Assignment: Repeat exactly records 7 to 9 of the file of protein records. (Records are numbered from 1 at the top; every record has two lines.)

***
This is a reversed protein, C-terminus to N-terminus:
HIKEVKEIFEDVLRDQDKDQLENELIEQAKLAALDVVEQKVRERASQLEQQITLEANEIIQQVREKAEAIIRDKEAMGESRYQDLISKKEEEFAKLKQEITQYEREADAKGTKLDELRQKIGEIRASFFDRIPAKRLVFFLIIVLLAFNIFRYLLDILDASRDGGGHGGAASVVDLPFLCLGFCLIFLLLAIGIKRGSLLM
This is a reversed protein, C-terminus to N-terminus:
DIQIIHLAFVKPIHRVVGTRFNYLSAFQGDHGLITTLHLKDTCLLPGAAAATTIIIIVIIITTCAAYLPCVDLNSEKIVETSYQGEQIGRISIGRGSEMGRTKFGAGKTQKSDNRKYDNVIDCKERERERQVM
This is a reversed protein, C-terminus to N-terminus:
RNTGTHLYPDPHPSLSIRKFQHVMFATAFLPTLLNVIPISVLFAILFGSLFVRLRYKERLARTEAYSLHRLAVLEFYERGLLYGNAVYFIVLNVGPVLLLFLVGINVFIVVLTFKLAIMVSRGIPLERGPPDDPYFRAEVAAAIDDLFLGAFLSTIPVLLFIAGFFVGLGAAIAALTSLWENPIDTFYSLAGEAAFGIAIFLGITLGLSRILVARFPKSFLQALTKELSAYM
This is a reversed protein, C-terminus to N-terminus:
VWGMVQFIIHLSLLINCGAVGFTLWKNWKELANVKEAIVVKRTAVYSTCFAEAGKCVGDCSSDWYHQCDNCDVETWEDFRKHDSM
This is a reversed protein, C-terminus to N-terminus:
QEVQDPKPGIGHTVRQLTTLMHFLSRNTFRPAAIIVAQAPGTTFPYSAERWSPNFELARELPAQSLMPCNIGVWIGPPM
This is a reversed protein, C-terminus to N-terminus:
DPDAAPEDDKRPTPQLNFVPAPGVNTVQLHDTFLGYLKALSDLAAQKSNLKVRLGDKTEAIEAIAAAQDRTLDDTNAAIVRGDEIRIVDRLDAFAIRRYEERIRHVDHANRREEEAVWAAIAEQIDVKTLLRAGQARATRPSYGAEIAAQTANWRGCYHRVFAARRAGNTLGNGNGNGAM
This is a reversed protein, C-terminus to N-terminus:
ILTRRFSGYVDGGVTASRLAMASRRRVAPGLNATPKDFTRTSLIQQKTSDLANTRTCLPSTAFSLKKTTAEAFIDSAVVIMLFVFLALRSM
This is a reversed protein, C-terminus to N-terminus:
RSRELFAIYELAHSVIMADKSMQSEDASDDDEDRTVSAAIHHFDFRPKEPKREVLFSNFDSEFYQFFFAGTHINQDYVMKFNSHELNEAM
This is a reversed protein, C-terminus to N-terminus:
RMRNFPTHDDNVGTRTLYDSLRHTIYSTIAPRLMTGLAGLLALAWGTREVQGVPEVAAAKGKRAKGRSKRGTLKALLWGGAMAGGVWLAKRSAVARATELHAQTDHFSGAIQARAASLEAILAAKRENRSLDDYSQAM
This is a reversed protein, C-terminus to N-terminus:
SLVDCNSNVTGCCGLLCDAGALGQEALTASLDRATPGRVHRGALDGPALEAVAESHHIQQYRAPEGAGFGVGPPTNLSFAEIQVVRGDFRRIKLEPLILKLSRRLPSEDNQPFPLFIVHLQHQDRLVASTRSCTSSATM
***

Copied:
This is a reversed protein, C-terminus to N-terminus:
ILTRRFSGYVDGGVTASRLAMASRRRVAPGLNATPKDFTRTSLIQQKTSDLANTRTCLPSTAFSLKKTTAEAFIDSAVVIMLFVFLALRSM
This is a reversed protein, C-terminus to N-terminus:
RSRELFAIYELAHSVIMADKSMQSEDASDDDEDRTVSAAIHHFDFRPKEPKREVLFSNFDSEFYQFFFAGTHINQDYVMKFNSHELNEAM
This is a reversed protein, C-terminus to N-terminus:
RMRNFPTHDDNVGTRTLYDSLRHTIYSTIAPRLMTGLAGLLALAWGTREVQGVPEVAAAKGKRAKGRSKRGTLKALLWGGAMAGGVWLAKRSAVARATELHAQTDHFSGAIQARAASLEAILAAKRENRSLDDYSQAM